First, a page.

Encyclopedia  |   World Factbook  |   World Flags  |   Reference Tables  |   List of Lists     
   Academic Disciplines  |   Historical Timeline  |   Themed Timelines  |   Biographies  |   How-Tos     
Sponsor by The Tattoo Collection
William Seymour
Main Page | See live article | Alphabetical index

William Seymour

William Seymour (1870-1922) was an African American minister.

Seymour developed a belief in glossolalia ("speaking in tounges") as a confirmation of the gifts of the Holy Spirit. As a consequence of teaching this, he was removed from the Los Angeles parish where he had formerly ministered. Looking for a place to continue his work, he found a run-down building in downtown Los Angeles located on Azusa Street, and preached his doctrinal beliefs there.

The result was the Azusa Street Revival. Seymour not only rejected the existing racial barriers in favor of "unity in Christ", he also rejected the then almost-universal barriers to women in any form of church leadership. This revival meeting extended from 1906 until 1909, and became the subject of intense investigation by more mainstream Protestants. Some left feeling that Seymour's views were heresy, while others accepted his teachings and returned to their own congregations to expound them. The resulting movement became widely known as "Pentecostalism", likening it to the mainfestations of the Holy Spirit recorded as occuring in the first two chapters of Acts as occuring from ten days prior to the Feast of Pentecost up to that day.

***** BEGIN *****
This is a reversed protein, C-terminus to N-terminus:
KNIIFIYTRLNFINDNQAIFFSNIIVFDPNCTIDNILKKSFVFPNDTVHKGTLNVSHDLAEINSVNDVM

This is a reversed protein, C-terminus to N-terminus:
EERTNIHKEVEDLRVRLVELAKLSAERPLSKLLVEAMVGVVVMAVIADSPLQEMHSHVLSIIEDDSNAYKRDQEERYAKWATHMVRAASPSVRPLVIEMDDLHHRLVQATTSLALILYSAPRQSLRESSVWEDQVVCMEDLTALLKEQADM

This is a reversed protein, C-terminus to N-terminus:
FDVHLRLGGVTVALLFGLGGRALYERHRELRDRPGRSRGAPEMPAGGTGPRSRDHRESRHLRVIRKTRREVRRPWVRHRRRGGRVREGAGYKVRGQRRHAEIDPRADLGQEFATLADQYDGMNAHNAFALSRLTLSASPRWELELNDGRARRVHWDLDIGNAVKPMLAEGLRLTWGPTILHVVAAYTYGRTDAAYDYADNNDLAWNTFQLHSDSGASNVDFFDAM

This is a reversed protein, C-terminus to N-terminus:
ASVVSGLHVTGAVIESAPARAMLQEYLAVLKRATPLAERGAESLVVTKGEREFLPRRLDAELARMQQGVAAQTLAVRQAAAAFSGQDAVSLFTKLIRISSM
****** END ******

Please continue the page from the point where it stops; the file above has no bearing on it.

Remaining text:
Most of the current charismatic groups can claim some lineage linking them to the Azusa Street Revival and William Seymour. While the movement was largely to fracture along racial lines within a decade, the splits were in some ways perhaps less deep that the vast divide that seems often to divide many white religious denominations from their black counterparts. Probably the deepest split in the Pentecostal movement today is not racial, but rather between Trinitarian and "Jesus Only" theologies.

While there had been similar manifestations in the past (the Cane Ridge, Kentucky revival a century before in the Second Great Awakening being one such example), the current worldwide Pentecostal and charismatic movements are generally agreed to have been outgrowths of Seymour's ministry and the Azusa Street Revival. A play commemorating Seymour and the revival, Miracle on Azusa Street, is sometimes produced by Pentecostal churches both to teach their own members about their religious origins and as an outreach to those outside.